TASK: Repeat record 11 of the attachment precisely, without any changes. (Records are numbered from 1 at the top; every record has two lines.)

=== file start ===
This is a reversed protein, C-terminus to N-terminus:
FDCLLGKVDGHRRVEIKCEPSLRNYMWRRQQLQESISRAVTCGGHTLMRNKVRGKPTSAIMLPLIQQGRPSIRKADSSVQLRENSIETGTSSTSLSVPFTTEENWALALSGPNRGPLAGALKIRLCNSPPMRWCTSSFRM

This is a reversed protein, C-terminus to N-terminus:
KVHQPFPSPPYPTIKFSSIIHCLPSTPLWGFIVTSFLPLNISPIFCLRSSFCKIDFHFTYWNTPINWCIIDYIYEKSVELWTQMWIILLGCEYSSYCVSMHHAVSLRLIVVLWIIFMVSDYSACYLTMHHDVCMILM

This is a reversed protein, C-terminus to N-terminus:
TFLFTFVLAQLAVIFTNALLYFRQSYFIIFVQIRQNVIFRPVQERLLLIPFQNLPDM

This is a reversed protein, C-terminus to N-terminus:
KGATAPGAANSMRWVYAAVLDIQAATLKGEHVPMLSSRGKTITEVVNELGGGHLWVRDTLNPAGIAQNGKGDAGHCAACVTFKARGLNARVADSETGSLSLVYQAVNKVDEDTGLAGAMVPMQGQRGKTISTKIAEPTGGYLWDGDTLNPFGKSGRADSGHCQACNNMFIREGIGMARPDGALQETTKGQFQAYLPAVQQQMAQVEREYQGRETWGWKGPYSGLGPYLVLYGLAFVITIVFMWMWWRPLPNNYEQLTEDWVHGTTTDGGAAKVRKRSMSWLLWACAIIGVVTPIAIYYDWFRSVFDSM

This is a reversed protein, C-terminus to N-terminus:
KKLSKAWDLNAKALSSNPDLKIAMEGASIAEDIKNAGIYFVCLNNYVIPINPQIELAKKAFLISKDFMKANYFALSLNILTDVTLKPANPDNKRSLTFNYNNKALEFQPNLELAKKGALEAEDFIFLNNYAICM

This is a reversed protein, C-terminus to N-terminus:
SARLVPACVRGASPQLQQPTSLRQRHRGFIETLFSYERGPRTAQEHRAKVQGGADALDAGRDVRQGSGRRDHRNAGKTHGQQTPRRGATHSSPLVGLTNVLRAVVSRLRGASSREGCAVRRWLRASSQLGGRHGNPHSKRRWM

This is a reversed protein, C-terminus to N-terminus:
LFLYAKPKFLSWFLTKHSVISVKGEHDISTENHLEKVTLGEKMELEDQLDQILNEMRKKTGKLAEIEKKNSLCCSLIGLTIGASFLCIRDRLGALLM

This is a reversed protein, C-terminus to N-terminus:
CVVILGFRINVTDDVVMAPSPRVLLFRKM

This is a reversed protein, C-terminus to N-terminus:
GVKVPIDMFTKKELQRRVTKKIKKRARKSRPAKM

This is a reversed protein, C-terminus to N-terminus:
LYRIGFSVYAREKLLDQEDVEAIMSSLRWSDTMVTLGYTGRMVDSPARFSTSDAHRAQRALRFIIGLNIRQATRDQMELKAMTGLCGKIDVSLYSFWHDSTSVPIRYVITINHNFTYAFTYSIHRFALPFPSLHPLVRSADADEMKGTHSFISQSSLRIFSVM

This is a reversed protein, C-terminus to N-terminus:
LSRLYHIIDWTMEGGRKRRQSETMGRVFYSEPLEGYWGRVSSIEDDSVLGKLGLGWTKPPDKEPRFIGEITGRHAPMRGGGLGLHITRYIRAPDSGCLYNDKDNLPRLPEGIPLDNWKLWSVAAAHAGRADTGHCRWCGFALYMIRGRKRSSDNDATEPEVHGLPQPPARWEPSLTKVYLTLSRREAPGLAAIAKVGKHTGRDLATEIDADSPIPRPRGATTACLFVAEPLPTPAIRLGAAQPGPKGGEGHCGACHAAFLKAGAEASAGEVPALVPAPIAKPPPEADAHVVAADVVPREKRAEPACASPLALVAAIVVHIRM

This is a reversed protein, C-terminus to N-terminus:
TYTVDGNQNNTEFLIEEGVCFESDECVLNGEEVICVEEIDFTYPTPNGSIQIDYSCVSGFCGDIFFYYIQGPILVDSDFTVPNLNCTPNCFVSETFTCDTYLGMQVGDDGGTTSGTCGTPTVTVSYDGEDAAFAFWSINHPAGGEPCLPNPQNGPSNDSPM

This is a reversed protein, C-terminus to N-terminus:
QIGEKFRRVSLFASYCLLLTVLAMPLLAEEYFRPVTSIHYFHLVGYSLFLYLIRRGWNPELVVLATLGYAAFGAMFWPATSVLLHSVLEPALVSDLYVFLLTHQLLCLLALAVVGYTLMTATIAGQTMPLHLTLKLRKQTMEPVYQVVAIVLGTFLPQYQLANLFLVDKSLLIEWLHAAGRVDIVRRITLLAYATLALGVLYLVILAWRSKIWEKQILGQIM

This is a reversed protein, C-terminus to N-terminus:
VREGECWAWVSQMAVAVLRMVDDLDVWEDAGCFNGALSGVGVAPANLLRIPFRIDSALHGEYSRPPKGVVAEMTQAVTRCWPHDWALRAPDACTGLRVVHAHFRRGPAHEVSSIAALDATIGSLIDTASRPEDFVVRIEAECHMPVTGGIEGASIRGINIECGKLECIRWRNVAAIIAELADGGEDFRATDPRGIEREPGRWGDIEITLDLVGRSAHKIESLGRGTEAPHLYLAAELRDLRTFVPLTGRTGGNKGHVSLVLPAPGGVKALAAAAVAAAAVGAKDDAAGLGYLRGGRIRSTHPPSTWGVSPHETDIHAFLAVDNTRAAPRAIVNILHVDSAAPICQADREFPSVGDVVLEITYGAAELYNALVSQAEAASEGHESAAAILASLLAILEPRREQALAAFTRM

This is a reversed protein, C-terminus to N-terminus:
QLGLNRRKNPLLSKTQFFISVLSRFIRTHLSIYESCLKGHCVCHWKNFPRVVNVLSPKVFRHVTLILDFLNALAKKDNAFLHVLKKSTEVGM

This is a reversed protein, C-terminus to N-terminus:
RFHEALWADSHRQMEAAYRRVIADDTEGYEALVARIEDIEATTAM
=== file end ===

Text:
This is a reversed protein, C-terminus to N-terminus:
LSRLYHIIDWTMEGGRKRRQSETMGRVFYSEPLEGYWGRVSSIEDDSVLGKLGLGWTKPPDKEPRFIGEITGRHAPMRGGGLGLHITRYIRAPDSGCLYNDKDNLPRLPEGIPLDNWKLWSVAAAHAGRADTGHCRWCGFALYMIRGRKRSSDNDATEPEVHGLPQPPARWEPSLTKVYLTLSRREAPGLAAIAKVGKHTGRDLATEIDADSPIPRPRGATTACLFVAEPLPTPAIRLGAAQPGPKGGEGHCGACHAAFLKAGAEASAGEVPALVPAPIAKPPPEADAHVVAADVVPREKRAEPACASPLALVAAIVVHIRM